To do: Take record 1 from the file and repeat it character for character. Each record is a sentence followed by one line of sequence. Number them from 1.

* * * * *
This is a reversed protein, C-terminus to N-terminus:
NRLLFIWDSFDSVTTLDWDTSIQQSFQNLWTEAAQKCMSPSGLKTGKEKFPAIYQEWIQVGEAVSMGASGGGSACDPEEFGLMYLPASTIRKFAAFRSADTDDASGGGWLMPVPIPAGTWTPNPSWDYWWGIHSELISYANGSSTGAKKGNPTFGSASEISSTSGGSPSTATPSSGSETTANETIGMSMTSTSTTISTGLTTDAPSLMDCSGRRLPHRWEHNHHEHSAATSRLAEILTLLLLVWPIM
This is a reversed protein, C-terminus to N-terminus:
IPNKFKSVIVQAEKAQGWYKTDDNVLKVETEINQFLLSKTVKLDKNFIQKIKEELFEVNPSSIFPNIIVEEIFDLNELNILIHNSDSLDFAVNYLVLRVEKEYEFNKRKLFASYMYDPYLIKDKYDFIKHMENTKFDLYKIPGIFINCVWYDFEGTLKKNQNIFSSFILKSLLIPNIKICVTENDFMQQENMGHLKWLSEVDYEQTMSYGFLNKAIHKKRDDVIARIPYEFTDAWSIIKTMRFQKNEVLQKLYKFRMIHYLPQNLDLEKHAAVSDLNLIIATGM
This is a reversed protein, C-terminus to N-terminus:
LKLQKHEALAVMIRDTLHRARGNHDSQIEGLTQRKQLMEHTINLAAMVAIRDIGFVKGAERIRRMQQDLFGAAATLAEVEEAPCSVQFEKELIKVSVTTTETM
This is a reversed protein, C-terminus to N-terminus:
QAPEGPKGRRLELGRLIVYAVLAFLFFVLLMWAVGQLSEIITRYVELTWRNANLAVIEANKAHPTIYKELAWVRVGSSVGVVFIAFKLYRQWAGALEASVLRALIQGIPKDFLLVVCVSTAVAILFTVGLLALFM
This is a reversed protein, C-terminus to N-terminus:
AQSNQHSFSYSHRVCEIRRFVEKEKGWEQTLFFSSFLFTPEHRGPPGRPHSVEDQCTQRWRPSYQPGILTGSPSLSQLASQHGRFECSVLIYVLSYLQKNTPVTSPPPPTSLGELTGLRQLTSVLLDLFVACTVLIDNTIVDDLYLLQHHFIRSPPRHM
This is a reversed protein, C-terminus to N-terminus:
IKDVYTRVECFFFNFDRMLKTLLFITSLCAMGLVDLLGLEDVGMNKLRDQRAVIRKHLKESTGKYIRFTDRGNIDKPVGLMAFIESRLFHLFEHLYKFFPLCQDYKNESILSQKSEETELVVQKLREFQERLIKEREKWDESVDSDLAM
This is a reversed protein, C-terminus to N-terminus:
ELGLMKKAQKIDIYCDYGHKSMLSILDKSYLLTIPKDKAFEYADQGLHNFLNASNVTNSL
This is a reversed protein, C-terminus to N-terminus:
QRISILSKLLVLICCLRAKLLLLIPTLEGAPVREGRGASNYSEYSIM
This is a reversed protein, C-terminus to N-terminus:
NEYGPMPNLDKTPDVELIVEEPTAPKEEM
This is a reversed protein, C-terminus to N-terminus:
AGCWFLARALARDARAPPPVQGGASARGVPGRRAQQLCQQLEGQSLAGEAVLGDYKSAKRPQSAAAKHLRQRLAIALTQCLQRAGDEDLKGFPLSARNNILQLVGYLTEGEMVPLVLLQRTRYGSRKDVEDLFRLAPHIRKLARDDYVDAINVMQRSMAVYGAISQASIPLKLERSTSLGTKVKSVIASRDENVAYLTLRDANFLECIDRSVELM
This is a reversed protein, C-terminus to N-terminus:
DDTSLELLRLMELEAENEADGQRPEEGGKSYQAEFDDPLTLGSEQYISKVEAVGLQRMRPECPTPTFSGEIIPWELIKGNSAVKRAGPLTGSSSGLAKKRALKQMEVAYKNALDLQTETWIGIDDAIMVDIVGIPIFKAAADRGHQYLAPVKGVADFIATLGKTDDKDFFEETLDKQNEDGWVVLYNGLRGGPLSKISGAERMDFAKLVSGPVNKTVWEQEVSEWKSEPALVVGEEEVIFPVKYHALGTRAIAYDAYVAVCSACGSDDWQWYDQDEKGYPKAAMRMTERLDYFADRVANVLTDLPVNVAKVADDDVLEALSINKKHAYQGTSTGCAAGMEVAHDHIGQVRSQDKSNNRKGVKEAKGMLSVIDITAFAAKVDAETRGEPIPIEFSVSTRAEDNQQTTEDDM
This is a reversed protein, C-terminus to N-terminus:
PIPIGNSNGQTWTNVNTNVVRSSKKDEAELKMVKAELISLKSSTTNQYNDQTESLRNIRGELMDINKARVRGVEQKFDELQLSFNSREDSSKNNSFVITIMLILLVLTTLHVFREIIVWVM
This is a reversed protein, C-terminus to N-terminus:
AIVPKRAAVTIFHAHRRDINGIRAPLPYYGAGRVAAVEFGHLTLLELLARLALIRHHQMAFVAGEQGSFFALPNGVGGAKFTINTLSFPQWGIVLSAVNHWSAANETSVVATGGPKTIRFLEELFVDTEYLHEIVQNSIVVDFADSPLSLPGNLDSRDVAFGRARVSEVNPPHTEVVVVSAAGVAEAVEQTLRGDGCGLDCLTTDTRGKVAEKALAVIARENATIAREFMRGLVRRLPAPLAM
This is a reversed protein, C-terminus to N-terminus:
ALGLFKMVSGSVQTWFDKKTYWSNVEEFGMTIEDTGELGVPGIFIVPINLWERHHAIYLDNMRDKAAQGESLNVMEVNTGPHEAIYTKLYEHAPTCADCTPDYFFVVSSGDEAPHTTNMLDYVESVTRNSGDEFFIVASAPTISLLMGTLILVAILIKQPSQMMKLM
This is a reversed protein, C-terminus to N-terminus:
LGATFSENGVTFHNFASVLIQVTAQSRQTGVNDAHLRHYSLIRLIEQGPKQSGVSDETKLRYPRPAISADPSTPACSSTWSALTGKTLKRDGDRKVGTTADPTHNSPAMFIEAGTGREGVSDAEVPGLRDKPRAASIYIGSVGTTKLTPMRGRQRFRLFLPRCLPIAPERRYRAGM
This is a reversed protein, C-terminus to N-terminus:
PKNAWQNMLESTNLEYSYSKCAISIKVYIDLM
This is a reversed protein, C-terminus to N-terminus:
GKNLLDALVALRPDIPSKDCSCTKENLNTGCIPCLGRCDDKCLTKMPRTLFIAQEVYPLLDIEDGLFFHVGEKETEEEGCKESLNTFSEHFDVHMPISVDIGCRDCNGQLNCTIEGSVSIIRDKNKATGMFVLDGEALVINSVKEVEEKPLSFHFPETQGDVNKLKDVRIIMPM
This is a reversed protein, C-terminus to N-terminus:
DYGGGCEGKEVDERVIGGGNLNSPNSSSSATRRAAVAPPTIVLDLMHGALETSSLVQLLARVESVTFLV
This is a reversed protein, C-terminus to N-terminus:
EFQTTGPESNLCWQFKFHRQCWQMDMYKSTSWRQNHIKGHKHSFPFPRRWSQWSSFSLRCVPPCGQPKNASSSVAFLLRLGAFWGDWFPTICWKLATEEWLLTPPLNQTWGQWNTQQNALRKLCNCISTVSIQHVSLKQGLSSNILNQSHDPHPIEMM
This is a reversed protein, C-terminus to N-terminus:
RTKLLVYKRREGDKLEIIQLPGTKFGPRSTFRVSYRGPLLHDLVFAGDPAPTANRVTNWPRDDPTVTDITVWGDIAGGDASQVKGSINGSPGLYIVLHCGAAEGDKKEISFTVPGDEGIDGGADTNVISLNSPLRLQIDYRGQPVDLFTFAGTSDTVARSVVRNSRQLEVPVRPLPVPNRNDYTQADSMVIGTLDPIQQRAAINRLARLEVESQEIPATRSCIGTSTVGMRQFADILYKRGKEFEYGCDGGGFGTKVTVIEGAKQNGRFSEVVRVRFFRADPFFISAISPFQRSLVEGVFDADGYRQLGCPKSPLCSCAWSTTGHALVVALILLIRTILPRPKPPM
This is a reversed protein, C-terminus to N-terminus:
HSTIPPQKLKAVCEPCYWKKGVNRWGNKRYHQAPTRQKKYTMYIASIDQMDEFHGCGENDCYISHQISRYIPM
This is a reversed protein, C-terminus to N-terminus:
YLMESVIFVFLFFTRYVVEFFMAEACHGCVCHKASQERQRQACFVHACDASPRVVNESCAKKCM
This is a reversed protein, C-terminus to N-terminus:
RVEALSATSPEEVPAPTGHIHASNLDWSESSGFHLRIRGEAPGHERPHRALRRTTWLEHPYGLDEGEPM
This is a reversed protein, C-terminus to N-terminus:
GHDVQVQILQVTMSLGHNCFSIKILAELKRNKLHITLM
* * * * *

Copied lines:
This is a reversed protein, C-terminus to N-terminus:
NRLLFIWDSFDSVTTLDWDTSIQQSFQNLWTEAAQKCMSPSGLKTGKEKFPAIYQEWIQVGEAVSMGASGGGSACDPEEFGLMYLPASTIRKFAAFRSADTDDASGGGWLMPVPIPAGTWTPNPSWDYWWGIHSELISYANGSSTGAKKGNPTFGSASEISSTSGGSPSTATPSSGSETTANETIGMSMTSTSTTISTGLTTDAPSLMDCSGRRLPHRWEHNHHEHSAATSRLAEILTLLLLVWPIM